How to Act Like a Professional Freelancer (Even If You Don’t Feel Like One)

Illustration by Michelle Kondrich ©2017


My name is Jane Doe and I work with the Big Ad Agency. I found your portfolio online and wanted to discuss the possibility of commissioning you to create a large, billboard illustration for one of our clients.

Could you let me know your availability?

Thank you,

There it is. Your first seemingly legitimate email from a large client with a potentially huge budget. Now, how do you make sure that they take you seriously enough to pay you what the job is probably worth?

How you present yourself in correspondence with clients can be the difference between being treated like the professional you are or being taken advantage of. If you let your lack of confidence and experience show it gives them the upper hand in any negotiation.

This is a brief guide to presenting yourself as an experienced, confident professional at even the earliest stages of your career.

Show Your Best – and ONLY Your Best

The single most important tool you have for projecting professionalism is an online portfolio. This might go without saying but no one is going to hire you if you don’t have a central portfolio where they can find your best work. It is easier than ever to create a website that looks incredibly professional (Squarespace, Wix, Weebly, etc.) and puts your work front and center.

Your portfolio is for your best work and your best work only. Art directors are looking at the work itself but also at your ability to curate your own work. If you have fantastic work next to mediocre work, the art director will think that you don’t know the difference. And that means you won’t know the difference when you produce work for them. It can be hard to put work you like on the chopping block, but you have to be ruthless. Don’t err on the side of more work, err on the side of your best work.

What Would [insert name of respected illustrator] Say?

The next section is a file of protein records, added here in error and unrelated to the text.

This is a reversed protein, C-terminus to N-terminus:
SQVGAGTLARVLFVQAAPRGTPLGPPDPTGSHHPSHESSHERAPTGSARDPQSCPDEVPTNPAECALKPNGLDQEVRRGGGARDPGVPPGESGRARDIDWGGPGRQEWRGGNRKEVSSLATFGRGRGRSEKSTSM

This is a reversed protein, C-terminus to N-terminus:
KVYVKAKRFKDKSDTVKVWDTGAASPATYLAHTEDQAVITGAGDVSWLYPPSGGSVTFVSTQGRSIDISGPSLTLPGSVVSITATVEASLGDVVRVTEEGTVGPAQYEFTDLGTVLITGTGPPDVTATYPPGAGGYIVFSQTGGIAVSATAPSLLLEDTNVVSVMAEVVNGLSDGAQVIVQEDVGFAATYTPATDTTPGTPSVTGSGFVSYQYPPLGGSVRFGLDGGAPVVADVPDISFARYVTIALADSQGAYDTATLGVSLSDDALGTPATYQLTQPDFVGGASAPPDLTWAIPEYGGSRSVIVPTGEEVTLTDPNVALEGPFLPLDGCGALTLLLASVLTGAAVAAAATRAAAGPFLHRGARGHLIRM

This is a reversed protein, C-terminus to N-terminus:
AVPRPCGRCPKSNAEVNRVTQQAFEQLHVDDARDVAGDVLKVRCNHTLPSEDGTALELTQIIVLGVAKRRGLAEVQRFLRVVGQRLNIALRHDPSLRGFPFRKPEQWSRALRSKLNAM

Interacting with clients via email or social media provides us with a great tool for projecting confidence and professionalism. Even if you are filled with anxiety and self-doubt, your email response to a client can be poised and self-assured and the client will be none-the-wiser.

When responding to clients via email, of course you know that you should be polite and write in full sentences. Those are the basics, but if you are having trouble knowing what to say or how to say it try using other illustrators as inspiration. Imagine you are responding to the email as an illustrator that you look up to and respect. How do you imagine their emails might sound?

This, not That.

Correspondence with clients should:

  • Be friendly and casual, not completely informal
  • Be informative and decisive, not wishy-washy
  • Have clear parameters for the scope of the project, not leaving room for interpretation

Level-up with templates.

When responding to requests for a quote, using a template for all of your estimates not only helps you work out the cost in your mind but says to the client, “I do this sort of thing everyday.” You can do it within an email or you can create a document that you attach. This is also a great time to send over a sample contract or Terms & Conditions document.

When a project is finished, most clients will want a clear invoice for payment and, if you have been working for any length of time, you probably already have some form of an invoice ready. A simple, professional invoice template reminds the client that you are organized and prepared from the beginning of a project to the end of it.